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Saw II (2005)
Director: Darren Lynn Bousman

review by Shiraz Rahim

There isn't much to say about Saw II than that if you've seen the first one, you've pretty much seen the second film, too. This sequel picks up where Saw left off and continues to present its story in the same twist-by-twist manner. Eric Mathews, a homicide detective, happens to find himself on the same unsolved murder case, following a serial killer codenamed 'Jigsaw' who enjoys teaching people life lessons by subjecting them to torturous survival games.

After tracing some clues and hints as to the whereabouts of the killer, Mathews manages to trap Jigsaw and place him under arrest, only to find that the killer has managed to start another of his 'life lessons'. Mathews realises that Jigsaw has secretly captured several individuals, one of them being Mathew's son Daniel, and placed them inside a house filled with poisonous gas. Their goal: find the antidote hidden somewhere in the house before they die. The rest of the film turns into a game where the poisoned captives race through the house and stumble upon Jigsaw's traps, ranging from a bed of needles to a furnace (you can tell what happens here). All the while, the individuals find clues from Jigsaw concerning the reasons for them being captured, and they learn the true identities of the others competing for antidotes hidden within the house. The latter parts of the movie become a vicious test of survival in which each individual, on the verge of death from the poisonous gas, begins to turn on the others, while Mathews strives desperately to discover the location of the house and save the victims inside.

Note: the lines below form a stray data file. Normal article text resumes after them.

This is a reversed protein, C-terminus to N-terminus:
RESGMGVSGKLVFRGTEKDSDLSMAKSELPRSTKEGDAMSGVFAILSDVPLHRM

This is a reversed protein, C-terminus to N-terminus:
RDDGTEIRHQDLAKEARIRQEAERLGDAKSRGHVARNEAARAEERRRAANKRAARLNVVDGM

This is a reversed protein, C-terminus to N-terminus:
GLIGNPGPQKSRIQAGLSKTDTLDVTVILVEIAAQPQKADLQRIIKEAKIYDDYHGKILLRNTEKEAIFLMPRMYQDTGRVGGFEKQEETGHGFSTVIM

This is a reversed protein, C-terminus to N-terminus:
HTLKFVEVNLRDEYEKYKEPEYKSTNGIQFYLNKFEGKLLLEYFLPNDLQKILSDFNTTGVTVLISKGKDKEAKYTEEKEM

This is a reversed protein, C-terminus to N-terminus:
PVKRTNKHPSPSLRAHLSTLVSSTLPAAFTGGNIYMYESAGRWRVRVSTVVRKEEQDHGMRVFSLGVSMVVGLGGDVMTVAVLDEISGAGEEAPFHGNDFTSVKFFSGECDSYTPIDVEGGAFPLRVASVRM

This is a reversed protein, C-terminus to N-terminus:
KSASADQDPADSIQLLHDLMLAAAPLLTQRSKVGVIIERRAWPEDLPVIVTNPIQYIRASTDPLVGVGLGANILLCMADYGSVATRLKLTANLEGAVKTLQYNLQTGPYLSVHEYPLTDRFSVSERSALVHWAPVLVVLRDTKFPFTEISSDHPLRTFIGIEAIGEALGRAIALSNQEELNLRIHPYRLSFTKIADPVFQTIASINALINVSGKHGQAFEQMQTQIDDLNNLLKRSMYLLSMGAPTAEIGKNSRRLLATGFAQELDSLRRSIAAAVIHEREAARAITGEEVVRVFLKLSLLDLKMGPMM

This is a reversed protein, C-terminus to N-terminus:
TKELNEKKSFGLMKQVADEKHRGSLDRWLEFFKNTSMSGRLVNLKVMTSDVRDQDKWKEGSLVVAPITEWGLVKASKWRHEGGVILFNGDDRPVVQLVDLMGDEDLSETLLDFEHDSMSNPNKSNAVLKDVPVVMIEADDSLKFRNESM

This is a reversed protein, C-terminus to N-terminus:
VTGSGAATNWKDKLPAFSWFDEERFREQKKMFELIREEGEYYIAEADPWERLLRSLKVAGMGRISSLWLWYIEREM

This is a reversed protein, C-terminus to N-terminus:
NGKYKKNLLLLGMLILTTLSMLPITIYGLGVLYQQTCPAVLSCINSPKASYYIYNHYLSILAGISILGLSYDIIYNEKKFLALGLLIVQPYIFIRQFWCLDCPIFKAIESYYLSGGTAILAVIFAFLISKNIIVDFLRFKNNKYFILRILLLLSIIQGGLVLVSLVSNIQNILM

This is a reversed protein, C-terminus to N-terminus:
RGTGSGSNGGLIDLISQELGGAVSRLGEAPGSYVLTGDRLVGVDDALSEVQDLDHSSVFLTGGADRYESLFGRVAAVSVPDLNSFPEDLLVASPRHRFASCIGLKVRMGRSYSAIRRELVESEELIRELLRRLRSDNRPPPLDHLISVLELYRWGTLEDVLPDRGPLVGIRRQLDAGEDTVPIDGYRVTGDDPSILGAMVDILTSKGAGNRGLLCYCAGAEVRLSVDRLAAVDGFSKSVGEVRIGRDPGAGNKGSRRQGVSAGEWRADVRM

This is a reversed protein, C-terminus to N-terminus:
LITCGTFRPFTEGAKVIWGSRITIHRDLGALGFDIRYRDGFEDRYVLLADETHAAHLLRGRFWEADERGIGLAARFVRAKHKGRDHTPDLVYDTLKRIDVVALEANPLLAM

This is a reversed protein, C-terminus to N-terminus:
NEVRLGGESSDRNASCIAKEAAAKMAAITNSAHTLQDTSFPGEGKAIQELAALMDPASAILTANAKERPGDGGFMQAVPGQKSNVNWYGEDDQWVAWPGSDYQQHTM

I have to say, although the movie sounds like it has a very good premise and a great deal of potential, there were several flaws that manage to make Saw II not quite as great as the original. First off, the viewer is introduced to Jigsaw's face very early into the movie, a fact that completely destroys his character as the mysterious maniac, bent on torture in Saw. The movie then completely relies on its twists (and believe me, there are quite a few of them) to shock and scare you, a technique that doesn't seem to always work, especially in a movie like this where a lot of the twists are completely predictable. The fact that the serial killer's face was never shown in the first film made it a whole lot scarier since you never knew who was the victim and who was the attacker until the very end while, in this film, you know who the bad guy is and usually can tell what he is going to do next.

The only other thing that's disappointing about this movie is the twist ending, the presence of which shouldn't surprise you after seeing Saw's very interesting and shocking ending. Saw II, however, fails to make an ending quite as scary as its predecessor, partially because of the first flaw (you knew who Jigsaw was from the start), which makes the ending (that I won't give away here) seem very contrived and forced. I felt that the ending, although seemingly a reasonable addition to the total plot of the film, was simply a ploy to open the possibilities for a 'Saw III'.
Saw II





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